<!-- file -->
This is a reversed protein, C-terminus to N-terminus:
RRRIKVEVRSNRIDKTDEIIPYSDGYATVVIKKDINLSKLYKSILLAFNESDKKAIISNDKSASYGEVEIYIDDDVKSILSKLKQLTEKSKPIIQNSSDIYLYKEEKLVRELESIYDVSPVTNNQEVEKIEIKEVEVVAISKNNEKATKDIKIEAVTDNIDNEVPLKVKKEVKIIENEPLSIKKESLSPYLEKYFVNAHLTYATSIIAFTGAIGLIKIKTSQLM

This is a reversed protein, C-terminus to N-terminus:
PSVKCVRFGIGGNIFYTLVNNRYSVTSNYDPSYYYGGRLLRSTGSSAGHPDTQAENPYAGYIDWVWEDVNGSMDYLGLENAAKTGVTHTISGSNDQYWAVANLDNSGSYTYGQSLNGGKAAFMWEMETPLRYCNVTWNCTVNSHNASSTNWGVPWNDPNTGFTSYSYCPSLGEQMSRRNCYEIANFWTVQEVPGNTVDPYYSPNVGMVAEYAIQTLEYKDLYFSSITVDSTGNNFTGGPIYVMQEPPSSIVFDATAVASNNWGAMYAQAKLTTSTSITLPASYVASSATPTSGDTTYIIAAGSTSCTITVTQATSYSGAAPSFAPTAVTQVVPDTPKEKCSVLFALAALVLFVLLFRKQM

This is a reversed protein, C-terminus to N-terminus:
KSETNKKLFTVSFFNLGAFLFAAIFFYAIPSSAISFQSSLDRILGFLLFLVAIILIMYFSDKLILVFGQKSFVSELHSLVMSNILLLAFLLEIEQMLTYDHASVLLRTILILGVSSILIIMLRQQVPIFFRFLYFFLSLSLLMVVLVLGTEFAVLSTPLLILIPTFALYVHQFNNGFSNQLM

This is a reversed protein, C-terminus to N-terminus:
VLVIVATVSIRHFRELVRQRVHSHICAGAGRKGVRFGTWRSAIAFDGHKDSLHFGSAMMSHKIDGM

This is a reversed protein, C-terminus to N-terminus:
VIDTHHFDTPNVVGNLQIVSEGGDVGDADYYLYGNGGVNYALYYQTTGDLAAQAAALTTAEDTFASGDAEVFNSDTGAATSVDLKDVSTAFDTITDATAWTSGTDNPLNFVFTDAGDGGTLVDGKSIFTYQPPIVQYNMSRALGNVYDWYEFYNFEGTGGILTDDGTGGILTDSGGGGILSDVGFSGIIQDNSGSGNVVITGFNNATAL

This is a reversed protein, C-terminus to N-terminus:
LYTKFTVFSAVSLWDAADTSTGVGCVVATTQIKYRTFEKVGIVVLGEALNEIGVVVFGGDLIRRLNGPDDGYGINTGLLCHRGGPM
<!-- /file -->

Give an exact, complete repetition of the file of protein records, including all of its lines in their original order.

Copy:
This is a reversed protein, C-terminus to N-terminus:
RRRIKVEVRSNRIDKTDEIIPYSDGYATVVIKKDINLSKLYKSILLAFNESDKKAIISNDKSASYGEVEIYIDDDVKSILSKLKQLTEKSKPIIQNSSDIYLYKEEKLVRELESIYDVSPVTNNQEVEKIEIKEVEVVAISKNNEKATKDIKIEAVTDNIDNEVPLKVKKEVKIIENEPLSIKKESLSPYLEKYFVNAHLTYATSIIAFTGAIGLIKIKTSQLM

This is a reversed protein, C-terminus to N-terminus:
PSVKCVRFGIGGNIFYTLVNNRYSVTSNYDPSYYYGGRLLRSTGSSAGHPDTQAENPYAGYIDWVWEDVNGSMDYLGLENAAKTGVTHTISGSNDQYWAVANLDNSGSYTYGQSLNGGKAAFMWEMETPLRYCNVTWNCTVNSHNASSTNWGVPWNDPNTGFTSYSYCPSLGEQMSRRNCYEIANFWTVQEVPGNTVDPYYSPNVGMVAEYAIQTLEYKDLYFSSITVDSTGNNFTGGPIYVMQEPPSSIVFDATAVASNNWGAMYAQAKLTTSTSITLPASYVASSATPTSGDTTYIIAAGSTSCTITVTQATSYSGAAPSFAPTAVTQVVPDTPKEKCSVLFALAALVLFVLLFRKQM

This is a reversed protein, C-terminus to N-terminus:
KSETNKKLFTVSFFNLGAFLFAAIFFYAIPSSAISFQSSLDRILGFLLFLVAIILIMYFSDKLILVFGQKSFVSELHSLVMSNILLLAFLLEIEQMLTYDHASVLLRTILILGVSSILIIMLRQQVPIFFRFLYFFLSLSLLMVVLVLGTEFAVLSTPLLILIPTFALYVHQFNNGFSNQLM

This is a reversed protein, C-terminus to N-terminus:
VLVIVATVSIRHFRELVRQRVHSHICAGAGRKGVRFGTWRSAIAFDGHKDSLHFGSAMMSHKIDGM

This is a reversed protein, C-terminus to N-terminus:
VIDTHHFDTPNVVGNLQIVSEGGDVGDADYYLYGNGGVNYALYYQTTGDLAAQAAALTTAEDTFASGDAEVFNSDTGAATSVDLKDVSTAFDTITDATAWTSGTDNPLNFVFTDAGDGGTLVDGKSIFTYQPPIVQYNMSRALGNVYDWYEFYNFEGTGGILTDDGTGGILTDSGGGGILSDVGFSGIIQDNSGSGNVVITGFNNATAL

This is a reversed protein, C-terminus to N-terminus:
LYTKFTVFSAVSLWDAADTSTGVGCVVATTQIKYRTFEKVGIVVLGEALNEIGVVVFGGDLIRRLNGPDDGYGINTGLLCHRGGPM